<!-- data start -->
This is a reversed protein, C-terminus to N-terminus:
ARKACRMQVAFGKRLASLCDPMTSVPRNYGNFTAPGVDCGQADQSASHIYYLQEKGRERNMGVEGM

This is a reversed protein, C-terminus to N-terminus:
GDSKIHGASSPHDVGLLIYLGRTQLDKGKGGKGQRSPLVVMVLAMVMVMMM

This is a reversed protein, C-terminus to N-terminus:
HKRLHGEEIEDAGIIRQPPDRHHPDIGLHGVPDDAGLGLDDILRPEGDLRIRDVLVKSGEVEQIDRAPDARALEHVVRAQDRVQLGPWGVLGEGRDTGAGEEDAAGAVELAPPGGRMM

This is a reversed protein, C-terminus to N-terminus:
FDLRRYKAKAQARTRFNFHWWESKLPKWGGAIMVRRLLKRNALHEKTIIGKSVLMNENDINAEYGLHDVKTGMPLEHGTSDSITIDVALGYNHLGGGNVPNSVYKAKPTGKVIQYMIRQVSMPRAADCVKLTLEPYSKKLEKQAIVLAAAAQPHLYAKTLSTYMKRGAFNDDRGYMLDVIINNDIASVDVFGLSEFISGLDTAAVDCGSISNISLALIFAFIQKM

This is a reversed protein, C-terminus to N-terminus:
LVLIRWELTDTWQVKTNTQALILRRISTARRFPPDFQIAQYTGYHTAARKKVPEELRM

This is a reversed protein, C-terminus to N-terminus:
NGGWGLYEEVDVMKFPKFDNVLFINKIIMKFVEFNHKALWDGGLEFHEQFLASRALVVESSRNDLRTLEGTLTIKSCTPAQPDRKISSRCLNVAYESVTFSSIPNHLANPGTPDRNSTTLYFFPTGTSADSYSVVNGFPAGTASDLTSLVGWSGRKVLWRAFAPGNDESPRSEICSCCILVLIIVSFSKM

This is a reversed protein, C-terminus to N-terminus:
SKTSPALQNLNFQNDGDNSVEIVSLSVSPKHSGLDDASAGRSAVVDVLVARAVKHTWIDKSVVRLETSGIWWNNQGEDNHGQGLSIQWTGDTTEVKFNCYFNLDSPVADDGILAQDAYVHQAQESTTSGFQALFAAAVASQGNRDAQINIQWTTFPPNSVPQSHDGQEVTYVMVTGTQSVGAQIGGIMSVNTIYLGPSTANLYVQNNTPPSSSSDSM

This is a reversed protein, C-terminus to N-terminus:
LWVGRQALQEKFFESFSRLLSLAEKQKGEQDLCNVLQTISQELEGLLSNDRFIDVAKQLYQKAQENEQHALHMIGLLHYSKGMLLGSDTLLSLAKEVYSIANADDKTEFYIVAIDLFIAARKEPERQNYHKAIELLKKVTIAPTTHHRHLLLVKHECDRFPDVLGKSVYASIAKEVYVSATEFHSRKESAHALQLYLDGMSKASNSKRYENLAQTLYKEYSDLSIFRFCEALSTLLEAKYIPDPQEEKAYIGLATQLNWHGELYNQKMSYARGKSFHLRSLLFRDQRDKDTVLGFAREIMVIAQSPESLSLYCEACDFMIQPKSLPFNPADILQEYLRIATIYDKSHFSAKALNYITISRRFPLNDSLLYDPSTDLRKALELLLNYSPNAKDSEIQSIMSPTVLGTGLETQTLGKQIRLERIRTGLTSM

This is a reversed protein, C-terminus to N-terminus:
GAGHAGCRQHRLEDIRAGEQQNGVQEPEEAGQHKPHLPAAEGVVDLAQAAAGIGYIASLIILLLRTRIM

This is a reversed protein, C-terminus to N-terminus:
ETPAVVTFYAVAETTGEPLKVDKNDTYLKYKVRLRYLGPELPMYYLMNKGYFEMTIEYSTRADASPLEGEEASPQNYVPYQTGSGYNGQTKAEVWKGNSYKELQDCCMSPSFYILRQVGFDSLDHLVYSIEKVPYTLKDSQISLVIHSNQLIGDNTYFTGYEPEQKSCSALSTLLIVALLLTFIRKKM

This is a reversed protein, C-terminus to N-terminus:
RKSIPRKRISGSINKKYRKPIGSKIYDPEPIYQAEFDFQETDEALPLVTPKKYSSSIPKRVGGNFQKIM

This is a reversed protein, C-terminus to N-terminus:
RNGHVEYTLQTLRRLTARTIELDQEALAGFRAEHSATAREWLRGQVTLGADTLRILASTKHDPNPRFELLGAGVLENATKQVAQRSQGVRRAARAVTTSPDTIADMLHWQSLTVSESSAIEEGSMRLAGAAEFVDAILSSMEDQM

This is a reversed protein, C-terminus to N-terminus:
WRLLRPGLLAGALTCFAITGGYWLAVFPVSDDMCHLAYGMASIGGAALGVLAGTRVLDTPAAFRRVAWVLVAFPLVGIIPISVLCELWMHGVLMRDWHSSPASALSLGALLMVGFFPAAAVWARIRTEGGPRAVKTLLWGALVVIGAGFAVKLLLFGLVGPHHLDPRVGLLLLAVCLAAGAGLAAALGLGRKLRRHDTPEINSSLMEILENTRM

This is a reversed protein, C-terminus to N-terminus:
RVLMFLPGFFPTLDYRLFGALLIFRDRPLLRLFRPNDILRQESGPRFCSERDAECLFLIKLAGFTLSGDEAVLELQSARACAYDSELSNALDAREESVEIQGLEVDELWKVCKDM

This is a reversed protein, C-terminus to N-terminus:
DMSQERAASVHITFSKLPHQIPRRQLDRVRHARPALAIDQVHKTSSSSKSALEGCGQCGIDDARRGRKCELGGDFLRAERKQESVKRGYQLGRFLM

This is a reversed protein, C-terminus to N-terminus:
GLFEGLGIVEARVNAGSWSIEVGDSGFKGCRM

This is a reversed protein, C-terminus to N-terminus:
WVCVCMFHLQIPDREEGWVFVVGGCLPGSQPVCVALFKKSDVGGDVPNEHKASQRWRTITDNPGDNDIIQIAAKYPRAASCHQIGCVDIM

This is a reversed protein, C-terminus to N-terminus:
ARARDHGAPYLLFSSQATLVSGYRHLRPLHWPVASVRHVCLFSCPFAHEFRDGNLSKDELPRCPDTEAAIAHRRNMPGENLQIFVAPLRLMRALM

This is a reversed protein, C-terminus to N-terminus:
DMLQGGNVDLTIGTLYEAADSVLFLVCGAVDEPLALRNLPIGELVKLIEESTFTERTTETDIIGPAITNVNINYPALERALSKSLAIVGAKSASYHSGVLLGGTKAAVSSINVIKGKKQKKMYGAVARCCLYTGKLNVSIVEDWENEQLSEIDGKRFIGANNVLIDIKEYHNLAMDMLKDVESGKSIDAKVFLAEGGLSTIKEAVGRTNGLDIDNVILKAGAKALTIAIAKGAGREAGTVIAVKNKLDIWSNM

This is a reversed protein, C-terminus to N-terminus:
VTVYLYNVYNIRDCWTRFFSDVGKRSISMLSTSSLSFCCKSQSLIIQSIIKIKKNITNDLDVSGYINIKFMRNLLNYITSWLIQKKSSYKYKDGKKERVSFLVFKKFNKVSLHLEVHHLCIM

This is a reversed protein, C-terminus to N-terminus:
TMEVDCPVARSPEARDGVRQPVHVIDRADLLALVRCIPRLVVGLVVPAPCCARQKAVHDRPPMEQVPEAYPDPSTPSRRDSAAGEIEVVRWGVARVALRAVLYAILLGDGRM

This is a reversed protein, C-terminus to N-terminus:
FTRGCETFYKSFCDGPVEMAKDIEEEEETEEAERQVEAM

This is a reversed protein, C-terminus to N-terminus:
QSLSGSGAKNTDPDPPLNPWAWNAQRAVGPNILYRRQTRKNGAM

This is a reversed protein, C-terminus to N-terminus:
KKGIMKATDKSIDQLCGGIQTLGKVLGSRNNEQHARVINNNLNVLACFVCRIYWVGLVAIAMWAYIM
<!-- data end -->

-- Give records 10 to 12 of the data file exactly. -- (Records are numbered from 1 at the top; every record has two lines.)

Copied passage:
This is a reversed protein, C-terminus to N-terminus:
ETPAVVTFYAVAETTGEPLKVDKNDTYLKYKVRLRYLGPELPMYYLMNKGYFEMTIEYSTRADASPLEGEEASPQNYVPYQTGSGYNGQTKAEVWKGNSYKELQDCCMSPSFYILRQVGFDSLDHLVYSIEKVPYTLKDSQISLVIHSNQLIGDNTYFTGYEPEQKSCSALSTLLIVALLLTFIRKKM

This is a reversed protein, C-terminus to N-terminus:
RKSIPRKRISGSINKKYRKPIGSKIYDPEPIYQAEFDFQETDEALPLVTPKKYSSSIPKRVGGNFQKIM

This is a reversed protein, C-terminus to N-terminus:
RNGHVEYTLQTLRRLTARTIELDQEALAGFRAEHSATAREWLRGQVTLGADTLRILASTKHDPNPRFELLGAGVLENATKQVAQRSQGVRRAARAVTTSPDTIADMLHWQSLTVSESSAIEEGSMRLAGAAEFVDAILSSMEDQM